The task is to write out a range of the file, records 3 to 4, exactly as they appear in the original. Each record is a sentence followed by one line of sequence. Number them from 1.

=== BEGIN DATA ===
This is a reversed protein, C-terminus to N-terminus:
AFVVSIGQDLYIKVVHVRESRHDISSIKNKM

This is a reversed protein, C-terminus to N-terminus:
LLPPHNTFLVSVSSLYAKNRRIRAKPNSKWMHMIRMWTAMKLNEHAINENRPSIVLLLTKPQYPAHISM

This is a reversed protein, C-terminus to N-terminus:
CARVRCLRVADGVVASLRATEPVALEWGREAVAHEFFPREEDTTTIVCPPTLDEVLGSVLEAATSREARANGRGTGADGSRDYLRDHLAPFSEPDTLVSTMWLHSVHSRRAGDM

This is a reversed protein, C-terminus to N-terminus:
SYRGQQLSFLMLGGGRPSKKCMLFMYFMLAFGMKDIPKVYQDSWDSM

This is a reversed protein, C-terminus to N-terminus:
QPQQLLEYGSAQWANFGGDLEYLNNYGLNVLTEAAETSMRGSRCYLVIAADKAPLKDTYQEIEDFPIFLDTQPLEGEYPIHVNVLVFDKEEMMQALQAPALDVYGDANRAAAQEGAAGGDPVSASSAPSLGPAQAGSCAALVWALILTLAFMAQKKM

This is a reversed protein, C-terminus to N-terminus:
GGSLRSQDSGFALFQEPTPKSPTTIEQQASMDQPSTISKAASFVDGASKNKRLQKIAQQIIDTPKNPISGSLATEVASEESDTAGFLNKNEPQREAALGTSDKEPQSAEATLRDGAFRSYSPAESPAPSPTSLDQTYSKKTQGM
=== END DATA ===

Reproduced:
This is a reversed protein, C-terminus to N-terminus:
CARVRCLRVADGVVASLRATEPVALEWGREAVAHEFFPREEDTTTIVCPPTLDEVLGSVLEAATSREARANGRGTGADGSRDYLRDHLAPFSEPDTLVSTMWLHSVHSRRAGDM

This is a reversed protein, C-terminus to N-terminus:
SYRGQQLSFLMLGGGRPSKKCMLFMYFMLAFGMKDIPKVYQDSWDSM